recreation

Anonymous Sex + Endless Lube: Welcome to the World of Gay Sex Clubs

Men in drag are not allowed entry.

Glen explains: “I tell them we have a dress code. I do let one guy wear heels here because he’s a longtime customer. And he has a muscular body. He likes to wear high heels and daisy dukes. He rides a motorcycle here.” What about an F-to-M trans patron, I ask, fully expecting a transphobic response. “I had one last night,” Glen says as if talking about a Snickers bar. “He’s very muscular, covered in tattoos, looks like a man. We take it on a case by case basis.” One thing is for sure: women are never admitted; even the HIV-counselors have to be men. In a gay sex club, Glen informs me, “Women are dick killers.” Truer words …

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Perhaps Glen’s favorite aspect of the sex club experience is the absence of class — which is interesting, given he grew up in a wealthy Manhattan suburb. “You don’t know if the guy you’re sucking off is driving a Bentley or a Pinto. Everyone is pared down. There’s no stigma.”

Except when you leave the club, perhaps. While he seems very proud of what he does, when it comes to whom he reveals his occupation, he picks and chooses. “I tell everyone I work in a gay club but I don’t tell everyone it’s a sex club.” He insists it’s not about the shame of working here, but more about “keeping people calm, not giving them a bad view of gay life.” I ask Glen if there is such a thing as too much sex. “I don’t know,” he says, stumped. “I think there are definitely sex addicts who come here, people I see every night, but it’s not my place to judge them or turn them away.” Glen has had patrons request that he deny them admission to the club but he refuses.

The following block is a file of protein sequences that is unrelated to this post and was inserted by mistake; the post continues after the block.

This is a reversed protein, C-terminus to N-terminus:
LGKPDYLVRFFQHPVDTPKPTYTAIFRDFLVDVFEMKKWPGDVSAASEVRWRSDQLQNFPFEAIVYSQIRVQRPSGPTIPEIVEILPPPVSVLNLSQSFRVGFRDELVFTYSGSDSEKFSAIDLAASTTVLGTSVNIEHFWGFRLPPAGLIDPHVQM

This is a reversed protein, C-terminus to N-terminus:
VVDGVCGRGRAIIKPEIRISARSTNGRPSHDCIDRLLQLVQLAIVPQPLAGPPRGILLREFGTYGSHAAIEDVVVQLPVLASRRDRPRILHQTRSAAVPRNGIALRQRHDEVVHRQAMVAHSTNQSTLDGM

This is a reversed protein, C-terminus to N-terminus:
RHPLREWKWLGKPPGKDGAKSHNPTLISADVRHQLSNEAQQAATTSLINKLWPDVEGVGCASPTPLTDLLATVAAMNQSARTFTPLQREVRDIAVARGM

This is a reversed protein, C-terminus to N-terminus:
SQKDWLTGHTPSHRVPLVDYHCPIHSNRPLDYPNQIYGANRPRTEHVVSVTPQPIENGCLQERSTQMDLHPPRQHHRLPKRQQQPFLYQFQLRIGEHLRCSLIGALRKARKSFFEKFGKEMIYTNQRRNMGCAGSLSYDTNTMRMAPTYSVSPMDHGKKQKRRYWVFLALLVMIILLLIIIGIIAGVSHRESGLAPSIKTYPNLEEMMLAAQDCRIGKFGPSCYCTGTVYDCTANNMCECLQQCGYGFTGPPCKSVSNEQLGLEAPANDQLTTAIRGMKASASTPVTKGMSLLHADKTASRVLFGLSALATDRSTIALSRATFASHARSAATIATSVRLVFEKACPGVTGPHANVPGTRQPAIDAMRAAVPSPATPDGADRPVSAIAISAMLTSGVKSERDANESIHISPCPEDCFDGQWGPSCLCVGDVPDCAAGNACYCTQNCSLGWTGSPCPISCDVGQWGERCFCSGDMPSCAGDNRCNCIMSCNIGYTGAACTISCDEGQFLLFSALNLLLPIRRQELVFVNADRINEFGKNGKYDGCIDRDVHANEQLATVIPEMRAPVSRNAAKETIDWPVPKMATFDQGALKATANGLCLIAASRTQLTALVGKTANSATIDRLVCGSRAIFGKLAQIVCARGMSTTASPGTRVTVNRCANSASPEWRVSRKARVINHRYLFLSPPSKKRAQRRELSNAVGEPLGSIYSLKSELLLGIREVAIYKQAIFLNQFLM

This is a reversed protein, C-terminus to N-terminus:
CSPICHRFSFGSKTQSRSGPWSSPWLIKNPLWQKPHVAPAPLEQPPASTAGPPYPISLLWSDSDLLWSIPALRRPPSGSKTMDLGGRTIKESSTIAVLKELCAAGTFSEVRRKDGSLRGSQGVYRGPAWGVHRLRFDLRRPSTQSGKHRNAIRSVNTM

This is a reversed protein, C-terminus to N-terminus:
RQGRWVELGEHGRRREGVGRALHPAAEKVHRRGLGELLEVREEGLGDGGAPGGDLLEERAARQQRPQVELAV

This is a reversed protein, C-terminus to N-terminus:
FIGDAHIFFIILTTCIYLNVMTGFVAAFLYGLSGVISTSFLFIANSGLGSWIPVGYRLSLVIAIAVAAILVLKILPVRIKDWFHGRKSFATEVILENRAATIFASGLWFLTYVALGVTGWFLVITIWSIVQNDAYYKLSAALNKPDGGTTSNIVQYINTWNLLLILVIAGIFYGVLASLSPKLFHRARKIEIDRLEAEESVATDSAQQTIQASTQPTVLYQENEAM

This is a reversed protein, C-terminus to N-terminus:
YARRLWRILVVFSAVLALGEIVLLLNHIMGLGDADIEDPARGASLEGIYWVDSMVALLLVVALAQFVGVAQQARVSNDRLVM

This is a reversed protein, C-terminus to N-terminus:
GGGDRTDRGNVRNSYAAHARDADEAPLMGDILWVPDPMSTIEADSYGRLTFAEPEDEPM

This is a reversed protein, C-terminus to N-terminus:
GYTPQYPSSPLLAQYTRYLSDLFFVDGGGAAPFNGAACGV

The issue of HIV is always delicate and the minute I utter the acronym, Glen interrupts me with something he’s clearly said before. “I think everybody who comes to a club like this should assume everybody else is HIV-positive and if they don’t play that way then they’re foolish. I don’t want anyone getting sick on my watch but it’s their choice.” Patrons are required to sign a waiver saying they will only engage in safe sex but that’s simply not enforceable. At a meeting with owners of encounter establishments, a high ranking California official suggested that in an effort to reduce HIV transmission, HIV-positive patrons wear pink ribbons inside the club to identify themselves. “That’s like going back to the days of Hitler,” Glen says angrily.

After our conversation, Glen invites me to “stay and play” at the club. I am flattered and, like any good Jew, lured by the offer of something for nothing. I walked around the dark corridors, men’s stares piercing me, speaking the not-so-secret language of cruising. I wish this place was more like Cheers where everybody knows your name. I’d like to walk in and smell the rich mahogany of an old-time bar instead of the noxious fumes of industrial strength floor cleaner, poppers, and lube. Cheers had a little more character. And in his prime, I might have followed Ted Danson into a glory hole.

This piece from Matt Siegel, a Queerty contributor, was originally published on Advocate.com, but you might have recently read how those two parties aren’t exactly speaking these days, and the item was removed. Tune in for never-published Part 2, tomorrow.